Title: Single Molecule Detection in Optically Trapped Nanocontainers
Authors A. M. Crawford, J.E. Reiner, R. Kishore, K. Helmerson
Presenter Alice Crawford
Address Bldg. 216 stop 842 rm B249 lab F109
Division Atomic Physics
Sigma Xi member: no
Mentor: Kristian Helmerson
We demonstrate a new technique for the study of single molecules. We confine single molecules inside of a nanocontainer, which can be held in an optical trap.
This technique possesses many advantages over other techniques for studying single molecules.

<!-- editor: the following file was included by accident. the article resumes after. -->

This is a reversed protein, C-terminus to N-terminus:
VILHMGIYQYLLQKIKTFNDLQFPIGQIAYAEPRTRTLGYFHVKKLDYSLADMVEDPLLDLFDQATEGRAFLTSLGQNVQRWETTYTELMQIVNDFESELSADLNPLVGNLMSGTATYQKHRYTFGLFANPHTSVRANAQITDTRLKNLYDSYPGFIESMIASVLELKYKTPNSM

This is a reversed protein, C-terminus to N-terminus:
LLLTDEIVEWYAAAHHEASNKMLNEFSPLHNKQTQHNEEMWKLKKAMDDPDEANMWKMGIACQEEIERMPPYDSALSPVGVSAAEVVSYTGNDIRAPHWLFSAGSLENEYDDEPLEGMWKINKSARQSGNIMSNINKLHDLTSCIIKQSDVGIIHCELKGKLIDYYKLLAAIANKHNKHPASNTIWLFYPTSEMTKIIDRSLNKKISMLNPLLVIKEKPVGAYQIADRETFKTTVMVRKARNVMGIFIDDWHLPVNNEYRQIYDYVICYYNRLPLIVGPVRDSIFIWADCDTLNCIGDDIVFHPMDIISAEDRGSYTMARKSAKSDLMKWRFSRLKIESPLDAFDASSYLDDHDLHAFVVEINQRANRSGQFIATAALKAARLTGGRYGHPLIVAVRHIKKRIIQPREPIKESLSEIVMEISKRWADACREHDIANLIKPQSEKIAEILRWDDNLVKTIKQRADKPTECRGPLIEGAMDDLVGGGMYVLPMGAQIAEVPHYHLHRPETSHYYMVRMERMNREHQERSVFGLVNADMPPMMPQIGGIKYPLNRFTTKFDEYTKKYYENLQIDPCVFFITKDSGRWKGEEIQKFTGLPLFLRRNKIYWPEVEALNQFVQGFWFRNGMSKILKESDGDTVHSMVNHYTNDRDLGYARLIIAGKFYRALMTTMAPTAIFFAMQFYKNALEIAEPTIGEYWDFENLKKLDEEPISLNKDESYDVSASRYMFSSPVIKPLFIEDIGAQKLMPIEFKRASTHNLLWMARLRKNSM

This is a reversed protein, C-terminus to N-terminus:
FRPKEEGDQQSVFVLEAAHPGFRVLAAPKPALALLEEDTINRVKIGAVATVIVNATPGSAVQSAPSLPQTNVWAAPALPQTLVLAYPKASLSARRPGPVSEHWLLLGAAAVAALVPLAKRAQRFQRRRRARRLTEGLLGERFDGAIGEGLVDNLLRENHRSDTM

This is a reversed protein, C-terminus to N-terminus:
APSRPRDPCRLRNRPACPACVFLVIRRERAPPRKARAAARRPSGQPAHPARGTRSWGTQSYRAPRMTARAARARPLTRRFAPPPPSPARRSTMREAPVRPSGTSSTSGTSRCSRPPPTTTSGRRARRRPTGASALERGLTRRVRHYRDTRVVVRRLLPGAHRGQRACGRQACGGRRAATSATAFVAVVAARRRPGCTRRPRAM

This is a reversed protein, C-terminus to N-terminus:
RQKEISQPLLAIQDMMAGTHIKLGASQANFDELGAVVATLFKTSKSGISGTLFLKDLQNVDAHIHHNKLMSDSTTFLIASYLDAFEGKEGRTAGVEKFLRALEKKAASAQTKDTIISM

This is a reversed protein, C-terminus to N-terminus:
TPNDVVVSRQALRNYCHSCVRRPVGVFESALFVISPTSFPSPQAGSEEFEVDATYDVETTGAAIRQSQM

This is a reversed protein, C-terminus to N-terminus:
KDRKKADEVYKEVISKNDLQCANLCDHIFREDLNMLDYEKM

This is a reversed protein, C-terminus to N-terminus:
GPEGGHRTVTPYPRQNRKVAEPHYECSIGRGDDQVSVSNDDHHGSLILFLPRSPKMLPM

By combining the optical trap with a laser excited confocal detection setup, the molecule of interest may be interrogated with high efficiency for an extended period of time. In contrast conventional correlation spectroscopy (FCS) of single molecules can only interrogate molecules for a few milliseconds. Also unlike molecules tethered to a surface, the molecule in the nanocontainer is essentially free, unhindered by surface interactions, and far from any surface that may contribute to background fluorescence. Currently the nanocontainers we are working with are surfactant stabilized microscopic water droplets in a fluorocarbon medium, which we call hydrosomes. The particular fluorocarbon we are using has a lower index of refraction than water, which makes the hydrosomes amenable to trapping by a single focused beam laser trap (optical tweezers). We have been able to detect fluorescence from single dye molecules of several different types (sulforhodamine B, Cy3, TMR, and Cy5). Evidence of the single molecule detection is seen from the photobleaching step of the dye molecule held in the hydrosome. We have also observed fluorescence resonance energy transfer (FRET) between dyes attached to a DNA complex. We are currently studying the dynamics of single molecules inside of a hydrosome using FRET.